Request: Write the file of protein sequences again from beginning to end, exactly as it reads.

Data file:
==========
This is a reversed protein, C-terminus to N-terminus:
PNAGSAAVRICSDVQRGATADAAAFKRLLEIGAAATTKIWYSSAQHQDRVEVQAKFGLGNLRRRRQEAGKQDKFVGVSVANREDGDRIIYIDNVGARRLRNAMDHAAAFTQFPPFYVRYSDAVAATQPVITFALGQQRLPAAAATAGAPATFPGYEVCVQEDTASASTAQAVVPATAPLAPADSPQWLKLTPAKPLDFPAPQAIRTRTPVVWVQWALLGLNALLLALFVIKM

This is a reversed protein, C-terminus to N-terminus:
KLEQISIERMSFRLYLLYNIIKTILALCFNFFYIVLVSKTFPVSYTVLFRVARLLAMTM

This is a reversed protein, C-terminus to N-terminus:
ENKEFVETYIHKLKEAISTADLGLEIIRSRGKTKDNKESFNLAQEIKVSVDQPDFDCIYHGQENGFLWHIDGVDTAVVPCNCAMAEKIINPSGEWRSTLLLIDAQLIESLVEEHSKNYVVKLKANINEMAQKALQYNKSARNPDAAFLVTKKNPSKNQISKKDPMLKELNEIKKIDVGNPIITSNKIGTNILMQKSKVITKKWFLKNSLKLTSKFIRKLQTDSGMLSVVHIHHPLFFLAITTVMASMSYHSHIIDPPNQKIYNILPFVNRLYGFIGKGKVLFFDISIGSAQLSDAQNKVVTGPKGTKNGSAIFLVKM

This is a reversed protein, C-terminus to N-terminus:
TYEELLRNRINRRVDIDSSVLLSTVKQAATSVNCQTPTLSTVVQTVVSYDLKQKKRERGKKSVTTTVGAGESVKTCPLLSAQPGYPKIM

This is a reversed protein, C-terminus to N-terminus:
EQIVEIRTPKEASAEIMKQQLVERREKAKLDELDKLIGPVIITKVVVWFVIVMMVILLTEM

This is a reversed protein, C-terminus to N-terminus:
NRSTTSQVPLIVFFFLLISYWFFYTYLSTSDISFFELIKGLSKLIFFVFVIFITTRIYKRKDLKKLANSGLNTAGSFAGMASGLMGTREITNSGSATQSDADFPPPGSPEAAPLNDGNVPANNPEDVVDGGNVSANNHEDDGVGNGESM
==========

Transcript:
This is a reversed protein, C-terminus to N-terminus:
PNAGSAAVRICSDVQRGATADAAAFKRLLEIGAAATTKIWYSSAQHQDRVEVQAKFGLGNLRRRRQEAGKQDKFVGVSVANREDGDRIIYIDNVGARRLRNAMDHAAAFTQFPPFYVRYSDAVAATQPVITFALGQQRLPAAAATAGAPATFPGYEVCVQEDTASASTAQAVVPATAPLAPADSPQWLKLTPAKPLDFPAPQAIRTRTPVVWVQWALLGLNALLLALFVIKM

This is a reversed protein, C-terminus to N-terminus:
KLEQISIERMSFRLYLLYNIIKTILALCFNFFYIVLVSKTFPVSYTVLFRVARLLAMTM

This is a reversed protein, C-terminus to N-terminus:
ENKEFVETYIHKLKEAISTADLGLEIIRSRGKTKDNKESFNLAQEIKVSVDQPDFDCIYHGQENGFLWHIDGVDTAVVPCNCAMAEKIINPSGEWRSTLLLIDAQLIESLVEEHSKNYVVKLKANINEMAQKALQYNKSARNPDAAFLVTKKNPSKNQISKKDPMLKELNEIKKIDVGNPIITSNKIGTNILMQKSKVITKKWFLKNSLKLTSKFIRKLQTDSGMLSVVHIHHPLFFLAITTVMASMSYHSHIIDPPNQKIYNILPFVNRLYGFIGKGKVLFFDISIGSAQLSDAQNKVVTGPKGTKNGSAIFLVKM

This is a reversed protein, C-terminus to N-terminus:
TYEELLRNRINRRVDIDSSVLLSTVKQAATSVNCQTPTLSTVVQTVVSYDLKQKKRERGKKSVTTTVGAGESVKTCPLLSAQPGYPKIM

This is a reversed protein, C-terminus to N-terminus:
EQIVEIRTPKEASAEIMKQQLVERREKAKLDELDKLIGPVIITKVVVWFVIVMMVILLTEM

This is a reversed protein, C-terminus to N-terminus:
NRSTTSQVPLIVFFFLLISYWFFYTYLSTSDISFFELIKGLSKLIFFVFVIFITTRIYKRKDLKKLANSGLNTAGSFAGMASGLMGTREITNSGSATQSDADFPPPGSPEAAPLNDGNVPANNPEDVVDGGNVSANNHEDDGVGNGESM